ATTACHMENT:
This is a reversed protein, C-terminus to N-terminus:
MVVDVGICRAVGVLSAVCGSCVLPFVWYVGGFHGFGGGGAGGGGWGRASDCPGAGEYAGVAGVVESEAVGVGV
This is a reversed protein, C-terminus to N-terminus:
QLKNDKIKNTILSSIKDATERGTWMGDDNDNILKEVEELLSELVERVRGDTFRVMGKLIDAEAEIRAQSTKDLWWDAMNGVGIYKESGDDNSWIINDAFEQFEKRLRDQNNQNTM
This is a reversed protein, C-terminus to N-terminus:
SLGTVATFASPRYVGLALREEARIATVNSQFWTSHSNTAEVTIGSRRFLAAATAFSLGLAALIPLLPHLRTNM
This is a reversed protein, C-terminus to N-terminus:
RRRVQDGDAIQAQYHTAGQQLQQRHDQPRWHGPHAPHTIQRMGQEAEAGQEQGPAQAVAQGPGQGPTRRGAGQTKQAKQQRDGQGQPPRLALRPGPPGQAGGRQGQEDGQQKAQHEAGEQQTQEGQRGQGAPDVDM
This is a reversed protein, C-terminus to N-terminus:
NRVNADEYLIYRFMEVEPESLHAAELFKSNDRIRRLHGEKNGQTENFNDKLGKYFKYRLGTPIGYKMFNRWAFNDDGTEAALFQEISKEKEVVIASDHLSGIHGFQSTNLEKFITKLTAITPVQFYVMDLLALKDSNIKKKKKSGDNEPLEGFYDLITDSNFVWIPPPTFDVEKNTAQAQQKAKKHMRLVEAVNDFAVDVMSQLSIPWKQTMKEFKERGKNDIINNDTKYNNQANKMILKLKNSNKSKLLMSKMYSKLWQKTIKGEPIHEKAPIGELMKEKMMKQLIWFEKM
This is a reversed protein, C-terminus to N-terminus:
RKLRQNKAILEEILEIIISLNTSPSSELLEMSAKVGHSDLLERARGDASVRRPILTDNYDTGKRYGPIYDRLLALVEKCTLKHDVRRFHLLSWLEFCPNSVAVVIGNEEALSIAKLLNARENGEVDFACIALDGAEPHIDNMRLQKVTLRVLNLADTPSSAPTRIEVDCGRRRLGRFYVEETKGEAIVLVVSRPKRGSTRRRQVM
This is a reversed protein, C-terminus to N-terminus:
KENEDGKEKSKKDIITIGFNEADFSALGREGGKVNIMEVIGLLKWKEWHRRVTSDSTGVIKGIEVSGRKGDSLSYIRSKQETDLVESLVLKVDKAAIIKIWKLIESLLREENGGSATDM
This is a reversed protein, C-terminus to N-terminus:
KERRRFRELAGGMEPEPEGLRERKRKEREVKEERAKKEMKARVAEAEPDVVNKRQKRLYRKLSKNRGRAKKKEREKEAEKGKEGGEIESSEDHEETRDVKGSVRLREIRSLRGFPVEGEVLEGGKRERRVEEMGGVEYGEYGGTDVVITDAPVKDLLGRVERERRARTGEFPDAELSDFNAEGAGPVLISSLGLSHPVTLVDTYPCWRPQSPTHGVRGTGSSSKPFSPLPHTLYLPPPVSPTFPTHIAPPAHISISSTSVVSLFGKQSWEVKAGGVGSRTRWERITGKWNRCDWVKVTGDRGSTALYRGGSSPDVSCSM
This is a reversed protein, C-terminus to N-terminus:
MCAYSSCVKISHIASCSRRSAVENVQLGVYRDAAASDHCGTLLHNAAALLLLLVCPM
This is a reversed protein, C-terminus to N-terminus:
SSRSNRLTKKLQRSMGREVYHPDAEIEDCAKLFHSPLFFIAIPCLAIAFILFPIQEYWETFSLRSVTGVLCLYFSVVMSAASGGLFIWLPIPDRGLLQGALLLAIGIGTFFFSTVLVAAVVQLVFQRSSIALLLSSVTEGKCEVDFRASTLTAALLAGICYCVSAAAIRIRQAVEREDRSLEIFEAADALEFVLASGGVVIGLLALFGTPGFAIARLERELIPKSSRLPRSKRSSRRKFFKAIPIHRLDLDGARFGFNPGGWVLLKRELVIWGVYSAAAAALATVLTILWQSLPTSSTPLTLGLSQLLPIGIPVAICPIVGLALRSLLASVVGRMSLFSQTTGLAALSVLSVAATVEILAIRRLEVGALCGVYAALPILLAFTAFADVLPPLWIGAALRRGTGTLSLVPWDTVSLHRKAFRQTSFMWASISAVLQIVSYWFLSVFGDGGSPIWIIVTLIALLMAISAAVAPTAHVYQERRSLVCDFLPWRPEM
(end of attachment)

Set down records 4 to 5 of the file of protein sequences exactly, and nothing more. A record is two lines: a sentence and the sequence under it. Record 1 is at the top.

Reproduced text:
This is a reversed protein, C-terminus to N-terminus:
RRRVQDGDAIQAQYHTAGQQLQQRHDQPRWHGPHAPHTIQRMGQEAEAGQEQGPAQAVAQGPGQGPTRRGAGQTKQAKQQRDGQGQPPRLALRPGPPGQAGGRQGQEDGQQKAQHEAGEQQTQEGQRGQGAPDVDM
This is a reversed protein, C-terminus to N-terminus:
NRVNADEYLIYRFMEVEPESLHAAELFKSNDRIRRLHGEKNGQTENFNDKLGKYFKYRLGTPIGYKMFNRWAFNDDGTEAALFQEISKEKEVVIASDHLSGIHGFQSTNLEKFITKLTAITPVQFYVMDLLALKDSNIKKKKKSGDNEPLEGFYDLITDSNFVWIPPPTFDVEKNTAQAQQKAKKHMRLVEAVNDFAVDVMSQLSIPWKQTMKEFKERGKNDIINNDTKYNNQANKMILKLKNSNKSKLLMSKMYSKLWQKTIKGEPIHEKAPIGELMKEKMMKQLIWFEKM